The Vatican was told that ultraorthodox bishop Richard Williamson had denied the Holocaust in a TV interview aired two days before his excommunication was lifted, the Bishop of Stockholm said on Wednesday.
Monsignor Anders Arborelius said he had ''informed'' the Vatican that Williamson had denied the existence of gas chambers during World War II in an interview broadcast by the Swedish TV programme Uppdrag granskning on January 21.
The British-born cleric told the programme that in his view not six million but only 200,000 to 300,000 Jews died in Nazi concentration camps ''and not one of them in a gas chamber''.
In a message posted on the diocese's web site, Msgr Arborelius stressed that ''as customary, we always inform the Vatican of issues relating to the Church and so there was nothing exceptional in this case''.
The comment prompted Vatican spokesman, Father Federico Lombardi, to reiterate that Pope Benedict XVI was not aware of Williamson's views when the excommunication was lifted.
''It's absolutely groundless to say or even simply to insinuate that the Pope had been told before (his rehabilitation) of Williamson's views''.
Lombardi added that this did not imply that he was denying Arborelius's statement, suggesting that the bishop may have informed other Vatican officials who had not passed on the news to the pope.
Bishop Arborelius will be heard repeating his comment to Uppdrag granskning in a programme to be broadcast Wednesday which will also feature an interview with Cardinal Walter Kasper, head of the Pontifical Council for Christian Unity.
According to the conservative Catholic blog Rorate Coeli, Kasper told the programme in an interview taped in July that he had not been consulted on the rehabilitation.
The blog quotes Kaspar as saying that he ''had a general knowledge of the sympathies of Bishop Williamson''.
''He further states in the interview that he thought this was something widely known making it a matter of surprise for him that the Pontifical Comission Ecclesia Dei did not know,'' Rorate Coeli says.
Pope Benedict XVI sparked dismay among Jews and some Catholics on January 24 when he rehabilitated Williamson along with three other bishops from the traditionalist Catholic group St Pius X (SSPX) that split with Rome over the liberal reforms of the Second Vatican Council.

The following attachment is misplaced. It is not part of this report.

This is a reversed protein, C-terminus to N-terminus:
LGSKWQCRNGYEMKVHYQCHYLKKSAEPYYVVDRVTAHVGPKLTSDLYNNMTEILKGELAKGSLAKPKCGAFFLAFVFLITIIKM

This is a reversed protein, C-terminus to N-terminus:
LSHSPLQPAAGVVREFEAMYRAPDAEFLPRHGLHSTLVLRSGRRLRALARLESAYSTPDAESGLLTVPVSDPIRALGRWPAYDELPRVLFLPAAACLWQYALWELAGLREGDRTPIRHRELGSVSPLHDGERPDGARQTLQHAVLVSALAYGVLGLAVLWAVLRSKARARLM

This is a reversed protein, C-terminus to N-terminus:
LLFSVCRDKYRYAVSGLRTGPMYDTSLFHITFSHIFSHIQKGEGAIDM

The Vatican was forced to clarify that Benedict was unaware of Williamson's stance at the time of his rehabilitation and, in an unusual personal letter to Catholic bishops in March, the pope admitted his ''mistakes'' in handling the affair, including not checking the Internet where Williamson's comments were posted.
Benedict said he had rehabilitated the clerics as a first step towards bringing the breakaway SSPX back to the Church, stressing that it will only be accepted back into the fold if - during negotiations - it accepts the reforms of the Vatican Council II.
After initial tensions with Jews over Williamson's rehabilitation, the Holy See worked hard to defuse the situation and Jewish leaders said they were satisfied after the pope issued an explicit condemnation of Holocaust denial.
Since then, Benedict has repeatedly denounced the Holocaust, renewing his view that it was the work of a ''godless regime'' and must always be remembered as a universal warning of the sanctity of life.
Taking leave of Israeli President Shimon Peres during a visit to the Holy Land in May, the German pope said: ''That appalling chapter of history must never be forgotten or denied. On the contrary, those dark memories should strengthen our determination to draw closer to one another as branches of the same olive tree, nourished from the same roots and united in brotherly love''.
SSPX is the only group to break away from the 1.1-billion strong Roman Catholic Church since the reforms of the early 1960s.
Talks between the Vatican and the ultratraditionalist Society on formal reunification with the Church will begin in the next few days, the Archbishop of Vienna was quoted as saying Monday.
Cardinal Christoph Shoenborn told the German daily Passauer Nue Presse that the Church would tell the fraternity ''very clearly what is 'not' negotiable''.
In an apostolic letter released in July entitled Ecclesiae Unitatem, Benedict warned the group that a number of doctrinal issues needed to be cleared up, stressing that it could not have ''canonical status'' within the Church until it does. +++++++++++++++++++++++++++++++++++++++++++++
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